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Who shoots the techs? It’s not always the obvious
Question of the Day
Raymond Felton walked quickly and confidently to the line, ready to shoot the technical free throw the New York Knicks had just been awarded.
Lingering near midcourt with the other players on the floor was Danilo Gallinari, at the time third in the NBA in free throw percentage at 92.5 percent and in the midst of a streak of 43 consecutive makes.
Asked why Felton shot the technical instead of Gallinari _ whom he once called the best shooter he'd ever seen _ Knicks coach Mike D'Antoni said he wasn't sure how they decided.
Wait a minute. THEY decided?
You mean NBA coaches, who sometimes barely sleep for fear of being unprepared, wouldn't have a policy for handling what's essentially a chance at a free point _ especially in a season when technicals seemed guaranteed to rise with the league cracking down on complaining?
Actually, though they say they want the guy with the best percentage, they sometimes find reasons to bump him for someone else. Sometimes it's for a guy who's red hot; other times it's for a guy who's ice cold.
"Every once in a while I pull one out of the hat," Denver coach George Karl said. "Guy's struggling, every once in a while I'll let a guy shoot it."
Otherwise, Karl is usually fine with either Carmelo Anthony or Chauncey Billups shooting them. D'Antoni feels the same about Gallinari or Felton, who is now neck-and-neck with the Italian for the team lead.
Not that he'll be looking over to the coach's box for permission to shoot even if he falls too far behind.
"I've got one of the best if not the best free throw percentage on the team and guys look at me as their leader, so they tell me, 'Hey, go shoot it,'" Felton said.
Karl will put his foot down when necessary.
"In a clutch situation, an end of game situation, it's always going to be Chauncey Billups," he said.
If there was ever a season to make certain the technical procedures were in order, this was it. The NBA informed teams during the preseason it would expand its enforcement of the "respect for the game" guidelines. Refs would be calling technicals for any overt gestures, even those not directed at a referee, and the league warned teams it would not tolerate assistant coaches yelling at officials from the benches.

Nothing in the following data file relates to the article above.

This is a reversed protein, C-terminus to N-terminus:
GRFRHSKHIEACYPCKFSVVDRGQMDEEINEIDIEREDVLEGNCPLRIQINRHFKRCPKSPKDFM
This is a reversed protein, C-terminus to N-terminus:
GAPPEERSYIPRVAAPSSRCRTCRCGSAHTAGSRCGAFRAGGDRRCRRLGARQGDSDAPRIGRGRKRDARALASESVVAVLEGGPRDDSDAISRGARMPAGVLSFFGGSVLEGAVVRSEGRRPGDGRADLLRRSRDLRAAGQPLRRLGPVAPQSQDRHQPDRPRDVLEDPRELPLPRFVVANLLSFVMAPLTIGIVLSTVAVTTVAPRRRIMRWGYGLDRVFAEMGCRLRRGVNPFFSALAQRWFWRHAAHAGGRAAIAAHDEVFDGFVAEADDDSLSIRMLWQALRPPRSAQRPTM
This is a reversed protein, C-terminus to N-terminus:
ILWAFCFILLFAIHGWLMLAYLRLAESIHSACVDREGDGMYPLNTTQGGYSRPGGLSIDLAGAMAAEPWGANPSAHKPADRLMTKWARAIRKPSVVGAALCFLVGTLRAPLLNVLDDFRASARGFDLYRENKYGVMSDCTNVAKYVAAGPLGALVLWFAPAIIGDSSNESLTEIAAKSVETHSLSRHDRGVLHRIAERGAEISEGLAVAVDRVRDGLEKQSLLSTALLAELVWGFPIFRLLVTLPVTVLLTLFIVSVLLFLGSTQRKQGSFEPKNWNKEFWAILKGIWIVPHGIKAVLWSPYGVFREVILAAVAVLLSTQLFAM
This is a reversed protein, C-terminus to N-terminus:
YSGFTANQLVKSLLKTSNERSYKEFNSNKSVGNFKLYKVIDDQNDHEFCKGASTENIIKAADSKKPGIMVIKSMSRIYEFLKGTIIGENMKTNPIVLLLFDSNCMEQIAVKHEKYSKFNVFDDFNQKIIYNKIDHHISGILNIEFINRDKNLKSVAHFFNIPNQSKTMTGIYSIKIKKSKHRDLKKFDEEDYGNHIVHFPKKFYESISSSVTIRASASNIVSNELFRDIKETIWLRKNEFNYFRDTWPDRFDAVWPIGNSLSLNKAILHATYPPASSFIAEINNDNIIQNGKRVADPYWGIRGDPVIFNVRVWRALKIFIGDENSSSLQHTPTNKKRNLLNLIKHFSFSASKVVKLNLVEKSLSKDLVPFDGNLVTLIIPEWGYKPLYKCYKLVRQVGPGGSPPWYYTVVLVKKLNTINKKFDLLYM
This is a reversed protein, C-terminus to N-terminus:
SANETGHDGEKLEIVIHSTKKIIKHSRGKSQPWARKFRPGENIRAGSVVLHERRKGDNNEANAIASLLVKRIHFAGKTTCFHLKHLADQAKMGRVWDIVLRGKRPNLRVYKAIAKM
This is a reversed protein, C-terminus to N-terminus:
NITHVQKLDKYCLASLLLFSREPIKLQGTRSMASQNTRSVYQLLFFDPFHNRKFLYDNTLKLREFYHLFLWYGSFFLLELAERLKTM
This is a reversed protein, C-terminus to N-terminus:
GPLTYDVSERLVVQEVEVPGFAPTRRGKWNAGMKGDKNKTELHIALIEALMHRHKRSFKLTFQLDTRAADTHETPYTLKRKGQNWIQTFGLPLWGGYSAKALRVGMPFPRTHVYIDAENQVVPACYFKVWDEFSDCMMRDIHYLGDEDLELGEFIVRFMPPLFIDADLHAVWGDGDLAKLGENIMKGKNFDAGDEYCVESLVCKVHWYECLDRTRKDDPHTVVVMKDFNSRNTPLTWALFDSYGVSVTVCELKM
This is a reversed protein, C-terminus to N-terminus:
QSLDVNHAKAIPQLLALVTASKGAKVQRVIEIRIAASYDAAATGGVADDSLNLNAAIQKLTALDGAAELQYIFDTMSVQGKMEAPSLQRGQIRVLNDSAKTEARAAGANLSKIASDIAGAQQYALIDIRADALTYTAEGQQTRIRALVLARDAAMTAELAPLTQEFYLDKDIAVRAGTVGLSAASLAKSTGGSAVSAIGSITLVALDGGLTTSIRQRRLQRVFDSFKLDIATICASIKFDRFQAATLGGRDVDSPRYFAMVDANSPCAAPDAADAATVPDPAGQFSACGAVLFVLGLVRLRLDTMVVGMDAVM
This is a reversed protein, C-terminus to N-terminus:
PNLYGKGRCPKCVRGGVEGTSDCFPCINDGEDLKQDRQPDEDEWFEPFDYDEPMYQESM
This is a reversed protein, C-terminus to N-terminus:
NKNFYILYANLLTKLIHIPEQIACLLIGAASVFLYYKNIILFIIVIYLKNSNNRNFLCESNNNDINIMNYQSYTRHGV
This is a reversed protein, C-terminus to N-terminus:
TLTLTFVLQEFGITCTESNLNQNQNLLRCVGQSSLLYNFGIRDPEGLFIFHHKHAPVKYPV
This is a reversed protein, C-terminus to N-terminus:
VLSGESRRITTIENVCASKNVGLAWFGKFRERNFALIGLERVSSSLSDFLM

With that in mind, the Minnesota Timberwolves reminded players of their policy to go with the player with the highest percentage, and how to react if the plan had to be changed.
"A scenario might happen where somebody just gets in a funk and let's say they've missed three or four free throws for whatever reason. They might have an injured shoulder or something. So then it's the next guy in line," coach Kurt Rambis said. "We've kind of mishandled that a couple times this year. I got the team in the locker room and made sure they understood what we expect of them in technical foul situations."
Not that most players need a reminder who among them has the best stats.
"Oh they know it, they know it," Oklahoma City's Scott Brooks said. "They will trip each other in order to get (to the line)."
Heat coach Erik Spoelstra said he rarely gets involved in the who-shoots-it decision.
"We're not doing it by straws, I'll tell you that," Spoelstra said.
Still, there are times when the logic gets questioned, especially when outstanding shooters like James Jones or Mario Chalmers are on the floor for Miami. Even in those instances, chances are if LeBron James _ a 77 percent shooter this year, sixth best among the Heat regulars _ is on the floor, he'll likely take the shot.
"We've talked about it and I get it," Spoelstra said. "Primarily, usually, it'll be the best free throw shooter. In a couple different circumstances, i.e., if one guy's in rhythm and he's shot a lot of free throws in that quarter and made quite a few of them, he'll step in and shoot it."
And the formula isn't just a mystery to Spoelstra. Heat star Dwyane Wade _ only a 73 percent shooter this season _ doesn't know the exact method for picking a shooter, either.
He just knows he won't be the guy.
"I'm not in the conversation," Wade said. "I don't even look at the free throw line when a technical comes, because I know there's probably at least three guys on the floor shooting a better percentage than me. Most of the time it goes by percentage _ but LeBron, he pretty much runs up there and takes it. ... We don't care. We just want him to make it."
Brooks' team has an easy choice in scoring champion Kevin Durant, among the league's top 10 foul shooters.
"Kevin was terrific last year shooting (techs)," Brooks said. "I think he made like, I don't know, 45 out of 46."
Teams such as New Orleans (Chris Paul), Phoenix (Steve Nash) and Dallas (Dirk Nowitzki) also can rely on their best player. Boston's Ray Allen is a career 89 percent shooter who has normally shot the techs on all three of his NBA teams, but said occasionally it's best to look elsewhere.
"Sometimes a guy needs a free throw to get himself going," Allen said. "So you just kind of defer to him and say, 'Go ahead and get a shot up, free shot, get your feel with the ball.'"
Other times it's better to go with the guy who has the hot hand, which is why Spoelstra will allow players in rhythm to shoot. He'll point to someone if nobody goes to the line, but players rarely need the help.
"I don't have to call out. They know," Rambis said with a smile. "Believe me, they know."
AP Sports Writers Tim Reynolds in Miami and Jon Krawczynski in Minneapolis contributed to this report.
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